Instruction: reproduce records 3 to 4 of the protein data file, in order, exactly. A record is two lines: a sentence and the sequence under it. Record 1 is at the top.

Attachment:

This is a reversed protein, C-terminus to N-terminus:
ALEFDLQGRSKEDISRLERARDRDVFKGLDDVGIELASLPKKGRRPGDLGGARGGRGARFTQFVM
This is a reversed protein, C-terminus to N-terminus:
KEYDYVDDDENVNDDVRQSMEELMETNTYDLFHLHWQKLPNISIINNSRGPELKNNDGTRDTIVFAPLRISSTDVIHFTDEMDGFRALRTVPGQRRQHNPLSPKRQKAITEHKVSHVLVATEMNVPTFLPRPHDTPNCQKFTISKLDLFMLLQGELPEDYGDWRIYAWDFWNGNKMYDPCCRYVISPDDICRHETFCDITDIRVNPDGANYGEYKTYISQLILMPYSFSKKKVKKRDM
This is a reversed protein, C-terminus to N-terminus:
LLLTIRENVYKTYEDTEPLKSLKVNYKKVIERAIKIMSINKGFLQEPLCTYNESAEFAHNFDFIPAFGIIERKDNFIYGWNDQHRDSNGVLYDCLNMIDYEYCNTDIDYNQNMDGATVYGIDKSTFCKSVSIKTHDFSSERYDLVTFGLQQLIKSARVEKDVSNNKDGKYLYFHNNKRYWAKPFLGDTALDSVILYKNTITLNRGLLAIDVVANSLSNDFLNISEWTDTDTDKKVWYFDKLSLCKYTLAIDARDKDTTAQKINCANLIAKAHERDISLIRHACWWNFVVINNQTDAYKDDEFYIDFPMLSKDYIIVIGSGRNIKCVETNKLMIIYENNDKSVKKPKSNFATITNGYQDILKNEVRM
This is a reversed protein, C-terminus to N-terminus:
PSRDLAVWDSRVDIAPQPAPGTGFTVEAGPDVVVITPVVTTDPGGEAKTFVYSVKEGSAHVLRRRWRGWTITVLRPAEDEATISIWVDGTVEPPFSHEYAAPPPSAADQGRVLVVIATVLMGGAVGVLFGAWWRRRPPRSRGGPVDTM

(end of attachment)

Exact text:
This is a reversed protein, C-terminus to N-terminus:
LLLTIRENVYKTYEDTEPLKSLKVNYKKVIERAIKIMSINKGFLQEPLCTYNESAEFAHNFDFIPAFGIIERKDNFIYGWNDQHRDSNGVLYDCLNMIDYEYCNTDIDYNQNMDGATVYGIDKSTFCKSVSIKTHDFSSERYDLVTFGLQQLIKSARVEKDVSNNKDGKYLYFHNNKRYWAKPFLGDTALDSVILYKNTITLNRGLLAIDVVANSLSNDFLNISEWTDTDTDKKVWYFDKLSLCKYTLAIDARDKDTTAQKINCANLIAKAHERDISLIRHACWWNFVVINNQTDAYKDDEFYIDFPMLSKDYIIVIGSGRNIKCVETNKLMIIYENNDKSVKKPKSNFATITNGYQDILKNEVRM
This is a reversed protein, C-terminus to N-terminus:
PSRDLAVWDSRVDIAPQPAPGTGFTVEAGPDVVVITPVVTTDPGGEAKTFVYSVKEGSAHVLRRRWRGWTITVLRPAEDEATISIWVDGTVEPPFSHEYAAPPPSAADQGRVLVVIATVLMGGAVGVLFGAWWRRRPPRSRGGPVDTM